Twitterfest: Rhode, Maslin, Nelson

poorlyIt was a busy day on Twatter.

That nice RR twoteThe world transfers about $1,700,000,000,000 ($1.7 trillion) to oil producers every year. That seemed odd (in fact I mistook it for yet another weary round of the subsidy stuff) but no, it turns out what he really meant was "$1.7 trillion is the notional market value of producing 80 million barrels of crude per day with a current market price of ~$60 / barrel". I'm doubtful that's quite the correct calculation, because there will be various shipping, transfer, middlemen and markups in the way, but perhaps it isn't too far off. Does it tell you anything useful? It gives you a number for the size of the oil market; by comparison, global GDP is approximately $85T, so oil is about 2% of GDP. That makes it seem quite small, really2.

Mark Maslin asserted (via The Conversation): The science of climate change is more than 150 years old and it is probably the most tested area of modern science. In retrospect I feel a bit guilty about disturbing his nice thread with "Most-tested-of-modern-sci is surely bullshit". However, just because you want to emphasise that climate science isn't new, and isn't ill-tested; and because you feel that it has survived rabid attacks by ignorant fools; doesn't give you license to make things up.

All of that made me briefly the poster boy for the Dork Side; Tom Nelson twat: Infamous warmist 
@wmconnolley replies: "Most-tested-of-modern-sci is surely bullshit" #ClimateBrawl and asking for my opinionsjust checking: Do you believe that we are currently experiencing a "climate crisis"? What could I do but oblige him: Ha ha, you want my opinions? You're welcome to them. I'm sure you'll love http://mustelid.blogspot.com/2019/08/monckers-him-jump-shark.html; you might actually really like http://mustelid.blogspot.com/2019/06/should-judiciary-be-making-us-climate.html; as for you actual question, maybe http://mustelid.blogspot.com/2019/05/uk-parliament-declares-climate-change.html. This continued for a while, with him trying to force me to answer his silly question, and me trolling him, until he gave up.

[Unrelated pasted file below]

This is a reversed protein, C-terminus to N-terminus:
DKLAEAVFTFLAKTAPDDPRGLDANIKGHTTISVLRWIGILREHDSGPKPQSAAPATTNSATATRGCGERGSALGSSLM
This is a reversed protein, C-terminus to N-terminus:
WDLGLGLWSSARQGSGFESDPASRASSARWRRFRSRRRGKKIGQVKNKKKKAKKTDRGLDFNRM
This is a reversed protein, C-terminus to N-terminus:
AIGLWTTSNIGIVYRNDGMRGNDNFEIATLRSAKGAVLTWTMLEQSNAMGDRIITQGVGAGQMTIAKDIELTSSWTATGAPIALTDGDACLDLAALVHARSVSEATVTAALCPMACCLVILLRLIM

FWIW, I think Do you believe that we are currently experiencing a "climate crisis"? isn't a good question. Do you "believe in" global warming? gets the instant and obvious reply "yes". Do you think the Green New Deal is stupid? also gets a "yes". Do you think it is worth debating with people who don't "believe in" global warming? gets "no"1. And for those hard of thinking, "believe in" so carefully placed in quotes amounts to "accept the generally accepted view, as represented by e.g. the IPCC WG 1 reports".


1. For those who will object "but you do it" the answer is "not very much any more" and I hardly seek out any such "debate". If anyone wants to come here and discuss, fine, they've made an effort and that distinguishes them from 99% of their fellows, so we can talk, until they veer off too obviously into the weeds.

2. By comparison, IT spending on services, infrastructure, and software is on track to rise to $3.8 trillion, according to Gartner's forecast, a 3.2 percent increase from $3.7 trillion in 2018 and you can pull out even bigger numbers if you want to3.

3. Another number, plucked from Mark Maslin's piece, is that "the world’s five largest publicly-owned oil and gas companies spend about US$200m each year on lobbying". Which, using these numbers, would appear to be about 0.01% of the global oil economy.


CPI Bias and Happiness
* Regulation and/or Geopolitics
* Money Is the Oxygen on Which the Fire of Global Warming Burns: What if the banking, asset-management, and insurance industries moved away from fossil fuels? by Bill McKibben
* A Celebration of the U.S. Constitution by David Henderson; Or, a reminder of the problems of constitutionalism in times of stress
On the coast of Yorkshire on a September day
* Sled driver
Rule of law vs GDP per capita, courtesy of the Lexis Nexis Rule of Law Foundation, via Paul Graham on Twatter.
Irish Court Rejects Demand for More Aggressive Climate Action


Victor Venema said...

"so oil is about 2% of GDP. That makes it seem quite small, really"

In the 70s you could still provoke a recession by messing with oil prices, this century they swung up and down and no one really blinked an eye.

Even if the replacement for oil were twice as expensive you would hardly notice it over a decade of introducing the technology. That would be similar to 10% of typical efficiency gains. Times have changed.

David B. Benson said...

Do I detect jaundice?

Andy Mitchell said...

The same people who told us that tackling climate change could not be allowed to harm the economy are now telling us that any amount of economic damage is acceptable to get Brexit.

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As the Canadian judge did not rule on Ball's statements about Mann, the moral would appear to be that after eight years , the law disfavors the unswift.

Sergey Alexandrovitch is doomed to dissapointment if he hopes Mann will reimburse Ball's court costs in Colonial Grade Aviation Kerosene; Tim's tading post only takes Hudson's Bay blankets.